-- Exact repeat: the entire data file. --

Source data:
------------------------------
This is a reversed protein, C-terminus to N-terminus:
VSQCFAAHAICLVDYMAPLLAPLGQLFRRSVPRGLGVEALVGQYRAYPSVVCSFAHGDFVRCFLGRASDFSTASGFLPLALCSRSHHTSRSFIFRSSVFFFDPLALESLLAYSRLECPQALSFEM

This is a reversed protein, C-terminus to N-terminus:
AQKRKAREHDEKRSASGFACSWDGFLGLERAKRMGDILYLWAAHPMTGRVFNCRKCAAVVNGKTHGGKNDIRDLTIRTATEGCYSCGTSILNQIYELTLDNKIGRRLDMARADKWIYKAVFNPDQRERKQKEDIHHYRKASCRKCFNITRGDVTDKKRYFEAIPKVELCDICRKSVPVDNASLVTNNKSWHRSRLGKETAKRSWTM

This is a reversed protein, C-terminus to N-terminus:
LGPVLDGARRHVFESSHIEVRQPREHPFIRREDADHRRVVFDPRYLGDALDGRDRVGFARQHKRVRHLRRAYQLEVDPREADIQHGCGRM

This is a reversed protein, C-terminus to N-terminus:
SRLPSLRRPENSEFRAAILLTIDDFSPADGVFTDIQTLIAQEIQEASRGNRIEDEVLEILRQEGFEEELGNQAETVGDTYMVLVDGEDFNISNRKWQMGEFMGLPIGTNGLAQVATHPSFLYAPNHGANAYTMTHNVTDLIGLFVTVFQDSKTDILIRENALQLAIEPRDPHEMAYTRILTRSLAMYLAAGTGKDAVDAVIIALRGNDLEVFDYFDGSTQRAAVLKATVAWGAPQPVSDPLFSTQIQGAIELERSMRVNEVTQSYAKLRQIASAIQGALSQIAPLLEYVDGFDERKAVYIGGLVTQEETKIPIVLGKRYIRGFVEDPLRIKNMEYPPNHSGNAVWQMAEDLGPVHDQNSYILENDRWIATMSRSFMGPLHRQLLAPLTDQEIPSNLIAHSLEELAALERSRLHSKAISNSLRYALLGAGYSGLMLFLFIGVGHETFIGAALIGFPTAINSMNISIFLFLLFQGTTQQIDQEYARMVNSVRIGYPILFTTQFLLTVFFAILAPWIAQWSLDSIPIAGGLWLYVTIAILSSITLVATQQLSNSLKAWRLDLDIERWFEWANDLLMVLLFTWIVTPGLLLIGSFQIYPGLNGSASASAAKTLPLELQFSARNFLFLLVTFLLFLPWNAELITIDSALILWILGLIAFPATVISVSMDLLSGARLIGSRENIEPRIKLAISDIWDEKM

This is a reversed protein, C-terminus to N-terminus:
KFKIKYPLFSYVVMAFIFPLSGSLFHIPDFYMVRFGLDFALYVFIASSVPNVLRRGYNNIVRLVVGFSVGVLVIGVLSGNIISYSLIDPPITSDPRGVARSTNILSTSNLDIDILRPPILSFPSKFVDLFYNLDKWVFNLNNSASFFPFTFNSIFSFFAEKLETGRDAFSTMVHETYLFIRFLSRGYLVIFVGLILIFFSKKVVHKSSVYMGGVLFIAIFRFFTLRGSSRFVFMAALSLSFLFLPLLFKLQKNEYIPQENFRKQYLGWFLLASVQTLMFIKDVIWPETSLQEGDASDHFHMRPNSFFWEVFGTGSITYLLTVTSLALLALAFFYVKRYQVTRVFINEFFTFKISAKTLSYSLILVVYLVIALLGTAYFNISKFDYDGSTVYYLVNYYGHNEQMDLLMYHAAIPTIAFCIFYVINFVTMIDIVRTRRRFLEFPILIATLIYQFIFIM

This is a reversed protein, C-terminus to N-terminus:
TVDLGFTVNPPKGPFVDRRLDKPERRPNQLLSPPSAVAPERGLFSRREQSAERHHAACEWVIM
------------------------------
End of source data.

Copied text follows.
This is a reversed protein, C-terminus to N-terminus:
VSQCFAAHAICLVDYMAPLLAPLGQLFRRSVPRGLGVEALVGQYRAYPSVVCSFAHGDFVRCFLGRASDFSTASGFLPLALCSRSHHTSRSFIFRSSVFFFDPLALESLLAYSRLECPQALSFEM

This is a reversed protein, C-terminus to N-terminus:
AQKRKAREHDEKRSASGFACSWDGFLGLERAKRMGDILYLWAAHPMTGRVFNCRKCAAVVNGKTHGGKNDIRDLTIRTATEGCYSCGTSILNQIYELTLDNKIGRRLDMARADKWIYKAVFNPDQRERKQKEDIHHYRKASCRKCFNITRGDVTDKKRYFEAIPKVELCDICRKSVPVDNASLVTNNKSWHRSRLGKETAKRSWTM

This is a reversed protein, C-terminus to N-terminus:
LGPVLDGARRHVFESSHIEVRQPREHPFIRREDADHRRVVFDPRYLGDALDGRDRVGFARQHKRVRHLRRAYQLEVDPREADIQHGCGRM

This is a reversed protein, C-terminus to N-terminus:
SRLPSLRRPENSEFRAAILLTIDDFSPADGVFTDIQTLIAQEIQEASRGNRIEDEVLEILRQEGFEEELGNQAETVGDTYMVLVDGEDFNISNRKWQMGEFMGLPIGTNGLAQVATHPSFLYAPNHGANAYTMTHNVTDLIGLFVTVFQDSKTDILIRENALQLAIEPRDPHEMAYTRILTRSLAMYLAAGTGKDAVDAVIIALRGNDLEVFDYFDGSTQRAAVLKATVAWGAPQPVSDPLFSTQIQGAIELERSMRVNEVTQSYAKLRQIASAIQGALSQIAPLLEYVDGFDERKAVYIGGLVTQEETKIPIVLGKRYIRGFVEDPLRIKNMEYPPNHSGNAVWQMAEDLGPVHDQNSYILENDRWIATMSRSFMGPLHRQLLAPLTDQEIPSNLIAHSLEELAALERSRLHSKAISNSLRYALLGAGYSGLMLFLFIGVGHETFIGAALIGFPTAINSMNISIFLFLLFQGTTQQIDQEYARMVNSVRIGYPILFTTQFLLTVFFAILAPWIAQWSLDSIPIAGGLWLYVTIAILSSITLVATQQLSNSLKAWRLDLDIERWFEWANDLLMVLLFTWIVTPGLLLIGSFQIYPGLNGSASASAAKTLPLELQFSARNFLFLLVTFLLFLPWNAELITIDSALILWILGLIAFPATVISVSMDLLSGARLIGSRENIEPRIKLAISDIWDEKM

This is a reversed protein, C-terminus to N-terminus:
KFKIKYPLFSYVVMAFIFPLSGSLFHIPDFYMVRFGLDFALYVFIASSVPNVLRRGYNNIVRLVVGFSVGVLVIGVLSGNIISYSLIDPPITSDPRGVARSTNILSTSNLDIDILRPPILSFPSKFVDLFYNLDKWVFNLNNSASFFPFTFNSIFSFFAEKLETGRDAFSTMVHETYLFIRFLSRGYLVIFVGLILIFFSKKVVHKSSVYMGGVLFIAIFRFFTLRGSSRFVFMAALSLSFLFLPLLFKLQKNEYIPQENFRKQYLGWFLLASVQTLMFIKDVIWPETSLQEGDASDHFHMRPNSFFWEVFGTGSITYLLTVTSLALLALAFFYVKRYQVTRVFINEFFTFKISAKTLSYSLILVVYLVIALLGTAYFNISKFDYDGSTVYYLVNYYGHNEQMDLLMYHAAIPTIAFCIFYVINFVTMIDIVRTRRRFLEFPILIATLIYQFIFIM

This is a reversed protein, C-terminus to N-terminus:
TVDLGFTVNPPKGPFVDRRLDKPERRPNQLLSPPSAVAPERGLFSRREQSAERHHAACEWVIM